I am not alone.


The battle has been worth it! There is still a long way to go, however after using an insulin pump for 14 days I can see what it can do and will do for my health, wellbeing and quality of life (not just for me, but my family too).

I recently spent two days at the Hutt hospital learning how to use an insulin pump. I was initially full of nerves, not helped by a flat car battery, of all days meaning I was late. The nerves quickly vanished as I took a seat and met the team. Their sole purpose for the next two days was to support and encourage me to master using an insulin pump. How could I go wrong? I was fortunate enough to share this experience with Neville, another type 1 diabetic, his wife Judy, diabetic nurses Hazel and Lyn and Kevin the insulin pump rep and tutor.

We explored insulin pump jargon, how to refill cartridges, change cannulas and batteries, correct high blood sugars, hypos, ketones and how to troubleshoot when things went wrong. It was no wonder I slept well both nights. During the workshop we had time to practice using and programming the pump and test the effects it was having on our blood sugars.

At one stage I tested and was 18.6mmol/L! I’d only had a sandwich and a coffee for lunch, I’d carb counted and taken insulin to cover this? What went wrong? I’d followed the rules exactly and failed…

Then Neville tested his… 17.6mmol/L!

What? This is normal? You mean to tell me the highs and lows I’ve been battling for 16 years aren’t a reflection of bad choices or lack of determination, but simply part of diabetes? I’m not the only one fighting hard to achieve the somewhat mystical illusion of consistent blood sugar levels between 4-8mmol/L. What an absolute revelation to discover I was not alone.

Neville has been a diabetic for 30+ years. He was diagnosed as he trained for a marathon, of all things. His wife Judy describes diabetes as a disease that affects not just the individual but the whole family. Together, as a family they embarked on a healthy lifestyle (there was no other choice), including regular exercise, low carb food choices and regular monitoring, testing and injections. This next part of the journey is going to be no different. Together they; Neville, Judy, their children and grandchildren will get through this.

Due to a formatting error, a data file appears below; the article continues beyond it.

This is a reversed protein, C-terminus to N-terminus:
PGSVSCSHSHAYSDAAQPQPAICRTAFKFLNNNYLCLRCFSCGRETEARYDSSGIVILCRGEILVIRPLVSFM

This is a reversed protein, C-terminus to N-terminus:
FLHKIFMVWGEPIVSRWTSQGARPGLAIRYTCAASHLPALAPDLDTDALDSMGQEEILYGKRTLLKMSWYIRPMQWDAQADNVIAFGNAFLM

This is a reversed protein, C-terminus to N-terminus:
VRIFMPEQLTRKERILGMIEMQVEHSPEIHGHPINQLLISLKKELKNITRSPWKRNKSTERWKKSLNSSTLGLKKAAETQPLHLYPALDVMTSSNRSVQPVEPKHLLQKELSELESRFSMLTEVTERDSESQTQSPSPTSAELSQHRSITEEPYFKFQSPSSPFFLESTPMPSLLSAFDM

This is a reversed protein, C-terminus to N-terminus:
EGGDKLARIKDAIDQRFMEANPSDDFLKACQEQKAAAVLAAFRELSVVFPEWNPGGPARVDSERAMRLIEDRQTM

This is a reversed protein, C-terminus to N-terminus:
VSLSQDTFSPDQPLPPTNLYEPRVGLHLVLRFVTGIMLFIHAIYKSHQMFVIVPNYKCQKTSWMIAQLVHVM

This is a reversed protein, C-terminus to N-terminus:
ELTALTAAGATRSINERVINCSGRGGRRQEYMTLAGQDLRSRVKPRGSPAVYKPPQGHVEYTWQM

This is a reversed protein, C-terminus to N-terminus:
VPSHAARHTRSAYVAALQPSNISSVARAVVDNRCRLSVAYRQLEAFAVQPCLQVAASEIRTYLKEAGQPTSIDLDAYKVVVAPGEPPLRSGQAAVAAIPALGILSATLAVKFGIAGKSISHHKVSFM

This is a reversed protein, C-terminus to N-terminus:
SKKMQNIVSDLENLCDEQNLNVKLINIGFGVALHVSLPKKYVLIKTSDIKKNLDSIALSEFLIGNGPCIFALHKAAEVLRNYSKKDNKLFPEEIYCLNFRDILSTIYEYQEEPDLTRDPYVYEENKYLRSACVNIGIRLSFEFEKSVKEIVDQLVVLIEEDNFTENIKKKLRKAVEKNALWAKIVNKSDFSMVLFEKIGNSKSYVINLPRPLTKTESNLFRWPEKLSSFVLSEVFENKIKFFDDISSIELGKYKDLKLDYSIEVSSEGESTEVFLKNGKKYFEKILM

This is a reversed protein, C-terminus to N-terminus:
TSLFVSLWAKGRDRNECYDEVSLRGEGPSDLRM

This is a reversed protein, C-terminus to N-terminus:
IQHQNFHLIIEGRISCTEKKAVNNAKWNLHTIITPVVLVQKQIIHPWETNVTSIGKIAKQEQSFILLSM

We’ve been warned that the next couple of months will be the hardest. It will be full of high blood sugars, low blood sugars, trial and error as we programme the insulin pump correctly. Unfortunately there is no one size fits all with diabetes. In fact there’s not even a one size fits one person. There are so many variables to consider such as food, exercise, time of day, sickness, stress, I even find the weather affects my blood sugars and medication requirements.

Like Neville, I know I will get through this next part supported by my family and friends. Together we’ll meticulously read the back of food labels, choose sugar-free alternatives wherever possible, make time to exercise, recharge, rest, laugh and learn. They will ‘lift me up’ during the tough times and celebrate each and every success, no matter how small. As I finish this blog, my blood sugars are 8.2mmol/L – certainly worth celebrating!

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